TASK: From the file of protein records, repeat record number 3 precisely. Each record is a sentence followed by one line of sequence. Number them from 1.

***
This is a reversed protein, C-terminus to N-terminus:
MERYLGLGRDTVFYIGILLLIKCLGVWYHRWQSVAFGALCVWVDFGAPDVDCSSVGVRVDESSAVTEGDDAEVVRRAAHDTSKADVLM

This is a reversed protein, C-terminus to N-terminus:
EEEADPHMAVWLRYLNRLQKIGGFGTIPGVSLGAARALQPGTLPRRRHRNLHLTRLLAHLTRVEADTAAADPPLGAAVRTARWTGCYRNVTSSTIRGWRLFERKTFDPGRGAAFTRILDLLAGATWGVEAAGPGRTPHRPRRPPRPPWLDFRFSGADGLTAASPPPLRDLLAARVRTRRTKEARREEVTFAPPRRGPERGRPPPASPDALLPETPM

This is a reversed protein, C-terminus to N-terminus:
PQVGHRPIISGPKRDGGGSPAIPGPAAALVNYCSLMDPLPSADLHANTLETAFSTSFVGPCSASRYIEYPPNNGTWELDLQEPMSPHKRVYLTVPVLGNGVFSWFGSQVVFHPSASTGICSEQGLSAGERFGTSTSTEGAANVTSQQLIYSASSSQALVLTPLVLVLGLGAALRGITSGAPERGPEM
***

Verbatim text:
This is a reversed protein, C-terminus to N-terminus:
PQVGHRPIISGPKRDGGGSPAIPGPAAALVNYCSLMDPLPSADLHANTLETAFSTSFVGPCSASRYIEYPPNNGTWELDLQEPMSPHKRVYLTVPVLGNGVFSWFGSQVVFHPSASTGICSEQGLSAGERFGTSTSTEGAANVTSQQLIYSASSSQALVLTPLVLVLGLGAALRGITSGAPERGPEM